£1m swimming complex plans for once-threatened Dimensions centre
MORE than £500,000 is set to be invested in new swimming facilities at a council-run leisure complex – just three years after the centre's pool was threatened with closure.
Stoke-on-Trent City Council will provide the cash if it can find private funding or grants to take the total investment at Dimensions to at least £1 million.
It comes three years after plans to close the splash pool at the Burslem centre were scrapped.
That sparked a political storm which led to the arrest of two senior politicians and a leading businessman.
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Council officials today said it was too early to say whether the pool would entirely replace existing facilities, although the authority's aspiration is for a 'new swimming pool' at Dimensions.
Assistant director of neighbourhood engagement Judith Kirk told councillors: "We have to make sure the facilities are fit for the future and this proposal reflects that."
The proposed investment at Dimensions follows the closure of swimming pools in Tunstall and Shelton as part of £35.6 million cuts in 2011/12.
A host of cuts to swimming services are also planned for 2012/13, including forcing schools to pay extra for swimming lessons and ending the subsidy paid to the City of Stoke-on-Trent Swimming Club.
Terry Cope, chairman of Greenfields Residents' Association, in Tunstall, said: "The people of Tunstall have been misled.
"This £500,000 would have kept both Tunstall and Shelton pools going and they were two pools that were very necessary for their communities."
Councillor Dave Conway, leader of the opposition City Independents, who campaigned to save the splash pool, said: "I'm not against investment, but was this at the cost of Tunstall and Shelton?"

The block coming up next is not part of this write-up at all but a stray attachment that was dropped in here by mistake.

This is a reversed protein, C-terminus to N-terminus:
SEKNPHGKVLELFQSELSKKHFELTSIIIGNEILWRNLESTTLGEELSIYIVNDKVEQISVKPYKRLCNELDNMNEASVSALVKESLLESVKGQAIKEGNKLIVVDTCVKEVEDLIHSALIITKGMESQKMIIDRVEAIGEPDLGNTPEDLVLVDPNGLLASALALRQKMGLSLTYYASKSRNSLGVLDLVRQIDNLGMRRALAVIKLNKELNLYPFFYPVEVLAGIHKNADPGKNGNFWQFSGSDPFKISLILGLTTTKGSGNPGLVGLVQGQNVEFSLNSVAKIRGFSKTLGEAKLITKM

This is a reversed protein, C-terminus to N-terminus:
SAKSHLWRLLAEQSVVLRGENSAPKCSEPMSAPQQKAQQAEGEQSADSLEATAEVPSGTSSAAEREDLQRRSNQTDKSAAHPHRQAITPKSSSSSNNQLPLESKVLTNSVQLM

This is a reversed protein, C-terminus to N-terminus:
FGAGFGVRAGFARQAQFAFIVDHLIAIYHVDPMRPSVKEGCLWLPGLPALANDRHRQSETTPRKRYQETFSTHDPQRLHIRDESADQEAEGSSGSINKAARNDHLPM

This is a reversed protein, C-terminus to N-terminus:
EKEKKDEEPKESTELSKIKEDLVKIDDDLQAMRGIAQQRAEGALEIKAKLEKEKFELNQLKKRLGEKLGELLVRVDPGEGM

The Dimensions investment is planned over the next three years.
It also involves an overhaul of gym facilities.
It comes months after the council spent £44,000 resolving a long-running legal dispute with WaterWorld owner Mo Chaudry. Mr Chaudry – who was arrested and later released without charge – was paid about £22,000 by the council.
The entrepreneur threatened to sue the council after claiming the authority broke a secret deal to shut the splash pool and pay him £100,000-per-year to offer a discount at his Festival Park attraction.
Mr Chaudry said he could only support the new plans if it means the splash pool being replaced and asked the council to look again at partnerships with private swimming facilities.
He added: "It makes no economic sense to me for the council to build another pool and keep an existing, heavily-subsidised facility open.
"It would be a ludicrous decision to have two pools open at the same location when the complex is already being subsidised.
"The only real option is to reconfigure the existing splash pool to a normal swimming pool.
"Anything other than this would be mindless and uneconomic."
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